Have you ever gotten a sense of déjà vu while reading a book or watching a movie that’s otherwise totally new to you? Obviously you have— so many stories are built on the same foundations of archetypes and tropes. Stripped of complexities, all stories are basically the same: an individual ventures into the unknown to acquire something they desire.
That’s not a new idea— Joseph Campbell broke the door down in 1949 with his book, The Hero With a Thousand Faces. Odysseus, Christ, Captain Ahab, Gautama Buddha, Jane Eyre, Luke Skywalker… different names and faces, different times and places, but all the same story. Not only that, the same effective story. What Campbell called “The Hero’s Journey” has resonated with humanity for millennia, and is the root for so many stories that we cherish.
So why wouldn’t this apply to public speaking? Any muttonhead can tell you that good speeches tell a story. This infographic will show you exactly how Campbell’s 17 Steps can lead to storytelling success. It doesn’t matter if you want to discuss Martin Luther King’s march to Selma, why you deserve a raise, or Walking Dead plot summaries. The Hero’s Journey can apply to almost any presentation.
HEALTH Supposedly, dropped food is relatively hygienic for about five seconds. Is there any truth to this supposed "rule"? (BBC) Use our resources to better understand why the five-second rule is . . . misunderstood. Teachers, scroll down for a quick list of key resources in our Teachers’ Toolkit. Discussion Ideas What is the “five-second…
"From treasure maps to smart phone apps, geography makes sense of our world by describing locations, patterns and relationships of the Earth’s natural and social systems — both past and present. Canadian Geographic’s editors, along with the help of a number of Fellows of The Royal Canadian Geographical Society and other experts, compiled this ultimate Canadian geography quiz to truly test you. Think you’re a geo genius? Prove it!"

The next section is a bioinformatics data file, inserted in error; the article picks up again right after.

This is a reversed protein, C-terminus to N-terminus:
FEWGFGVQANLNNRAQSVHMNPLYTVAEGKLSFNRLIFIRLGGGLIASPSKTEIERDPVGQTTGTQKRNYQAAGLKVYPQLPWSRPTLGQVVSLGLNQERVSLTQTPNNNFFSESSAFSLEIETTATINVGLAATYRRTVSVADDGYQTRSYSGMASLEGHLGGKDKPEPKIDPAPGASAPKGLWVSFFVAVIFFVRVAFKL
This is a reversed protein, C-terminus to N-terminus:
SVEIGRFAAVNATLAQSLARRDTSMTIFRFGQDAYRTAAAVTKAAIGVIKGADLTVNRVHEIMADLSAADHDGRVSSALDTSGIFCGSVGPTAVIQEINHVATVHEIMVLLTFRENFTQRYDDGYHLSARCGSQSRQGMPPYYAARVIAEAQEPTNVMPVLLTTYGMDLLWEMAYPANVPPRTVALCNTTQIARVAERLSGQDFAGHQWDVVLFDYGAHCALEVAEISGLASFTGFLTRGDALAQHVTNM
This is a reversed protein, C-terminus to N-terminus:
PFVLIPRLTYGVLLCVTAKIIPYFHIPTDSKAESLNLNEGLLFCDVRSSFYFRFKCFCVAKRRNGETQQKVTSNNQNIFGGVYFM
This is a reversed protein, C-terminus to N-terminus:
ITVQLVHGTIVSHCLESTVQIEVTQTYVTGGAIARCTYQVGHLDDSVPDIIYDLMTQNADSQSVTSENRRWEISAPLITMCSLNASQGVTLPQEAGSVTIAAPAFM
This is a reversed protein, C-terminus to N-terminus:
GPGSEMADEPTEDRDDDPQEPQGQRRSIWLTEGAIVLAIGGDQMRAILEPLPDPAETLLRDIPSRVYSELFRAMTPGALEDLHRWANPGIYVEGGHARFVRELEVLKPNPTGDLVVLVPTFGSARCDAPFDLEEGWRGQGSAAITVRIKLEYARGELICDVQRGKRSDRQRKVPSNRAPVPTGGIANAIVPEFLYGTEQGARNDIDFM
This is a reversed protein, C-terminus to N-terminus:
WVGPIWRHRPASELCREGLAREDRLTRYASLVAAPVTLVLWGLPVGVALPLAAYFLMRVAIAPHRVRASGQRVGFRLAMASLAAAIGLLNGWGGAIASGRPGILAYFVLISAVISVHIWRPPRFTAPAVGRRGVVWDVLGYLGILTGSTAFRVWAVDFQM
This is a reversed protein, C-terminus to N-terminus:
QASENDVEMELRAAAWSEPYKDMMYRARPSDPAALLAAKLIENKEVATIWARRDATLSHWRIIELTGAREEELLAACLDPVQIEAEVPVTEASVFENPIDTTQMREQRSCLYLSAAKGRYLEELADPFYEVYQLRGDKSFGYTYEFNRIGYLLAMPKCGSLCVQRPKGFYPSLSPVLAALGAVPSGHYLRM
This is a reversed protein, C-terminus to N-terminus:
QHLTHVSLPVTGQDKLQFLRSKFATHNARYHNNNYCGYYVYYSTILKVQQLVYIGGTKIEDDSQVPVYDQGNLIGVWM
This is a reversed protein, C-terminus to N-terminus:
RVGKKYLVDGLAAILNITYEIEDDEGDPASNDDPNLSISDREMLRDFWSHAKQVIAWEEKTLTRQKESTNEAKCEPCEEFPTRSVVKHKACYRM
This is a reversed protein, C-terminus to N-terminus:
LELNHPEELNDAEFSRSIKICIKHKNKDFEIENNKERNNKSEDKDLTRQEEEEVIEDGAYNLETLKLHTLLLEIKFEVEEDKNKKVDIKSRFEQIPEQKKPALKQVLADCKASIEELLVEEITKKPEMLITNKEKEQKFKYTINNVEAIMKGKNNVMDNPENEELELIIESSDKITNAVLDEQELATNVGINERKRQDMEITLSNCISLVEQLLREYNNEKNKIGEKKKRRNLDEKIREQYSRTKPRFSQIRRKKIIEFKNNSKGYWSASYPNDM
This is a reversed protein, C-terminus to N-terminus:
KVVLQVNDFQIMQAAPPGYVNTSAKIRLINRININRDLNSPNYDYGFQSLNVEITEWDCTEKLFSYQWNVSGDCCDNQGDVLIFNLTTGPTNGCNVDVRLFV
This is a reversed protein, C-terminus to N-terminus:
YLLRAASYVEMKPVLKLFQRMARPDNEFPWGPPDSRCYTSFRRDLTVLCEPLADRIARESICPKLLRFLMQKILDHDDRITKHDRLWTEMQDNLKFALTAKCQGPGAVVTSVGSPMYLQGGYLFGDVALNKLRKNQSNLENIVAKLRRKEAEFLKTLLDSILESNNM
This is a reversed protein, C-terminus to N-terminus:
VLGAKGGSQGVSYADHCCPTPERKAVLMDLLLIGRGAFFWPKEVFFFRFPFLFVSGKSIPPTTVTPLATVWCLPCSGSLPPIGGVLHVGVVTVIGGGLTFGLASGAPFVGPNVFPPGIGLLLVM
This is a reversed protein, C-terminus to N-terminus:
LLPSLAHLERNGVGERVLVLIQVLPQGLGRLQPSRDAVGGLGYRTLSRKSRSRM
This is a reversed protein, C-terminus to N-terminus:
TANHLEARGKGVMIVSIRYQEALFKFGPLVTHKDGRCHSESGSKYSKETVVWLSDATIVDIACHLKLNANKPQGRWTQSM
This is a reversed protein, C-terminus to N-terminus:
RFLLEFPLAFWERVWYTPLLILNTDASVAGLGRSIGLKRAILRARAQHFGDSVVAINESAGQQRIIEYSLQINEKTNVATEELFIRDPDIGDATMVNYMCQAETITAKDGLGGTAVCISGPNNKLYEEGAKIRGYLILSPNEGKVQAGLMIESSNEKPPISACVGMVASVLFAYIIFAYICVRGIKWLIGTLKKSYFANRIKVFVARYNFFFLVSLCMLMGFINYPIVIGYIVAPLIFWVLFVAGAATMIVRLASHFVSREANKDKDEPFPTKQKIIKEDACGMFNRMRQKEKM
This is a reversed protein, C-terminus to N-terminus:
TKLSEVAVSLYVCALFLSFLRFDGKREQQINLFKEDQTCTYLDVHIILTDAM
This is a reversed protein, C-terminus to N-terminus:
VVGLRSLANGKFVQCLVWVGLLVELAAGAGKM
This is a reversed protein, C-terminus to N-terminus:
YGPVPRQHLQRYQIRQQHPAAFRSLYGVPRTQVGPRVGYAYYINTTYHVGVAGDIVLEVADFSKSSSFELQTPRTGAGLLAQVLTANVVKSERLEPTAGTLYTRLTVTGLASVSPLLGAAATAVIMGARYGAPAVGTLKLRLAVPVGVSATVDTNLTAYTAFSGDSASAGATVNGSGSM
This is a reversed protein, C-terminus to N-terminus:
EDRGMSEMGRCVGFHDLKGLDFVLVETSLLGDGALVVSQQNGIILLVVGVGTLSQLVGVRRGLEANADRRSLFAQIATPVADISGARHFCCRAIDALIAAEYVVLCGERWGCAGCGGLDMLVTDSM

When you learned about The Periodic Table of Elements in high school, it probably didn’t look like this. Above, we have a different way of visualizing the elements. Created by Professor William F. Sheehan at Santa Clara University in 1970, this chart takes the elements (usually shown like this) and scales them relative to their abundance on the Earth’s surface.
As cool as technology is, its intricacies and inner workings are sometimes intimidating, especially for young people who may be more interested in what technology can do for them rather than what they can do with technology.
WORLD Buried for more than a thousand years, Scotland's “Galloway hoard” may include rare artifacts looted from medieval monasteries. (Nat Geo News) Use our resources to see a similar Viking vessel. Teachers, scroll down for a quick list of key resources in our Teachers’ Toolkit, including today’s quick-and-easy MapMaker Interactive map. Discussion Ideas Images from…
The classroom is a sacred space. It may look different around the globe, but the classroom is a place where students come to learn, make friends, and get inspired. It can also be a haven, a shelter, and a place to eat. Here are six classrooms from around the world, from Nepal to New York.…
Explore the travels and exploits of five real pirates of the Caribbean. Click through the tabs to track the adventures of each pirate overlaid on Spanish ports and pirate strongholds in the area. Zoom into the map to see additional detail. Click headline to access the interactive maps--
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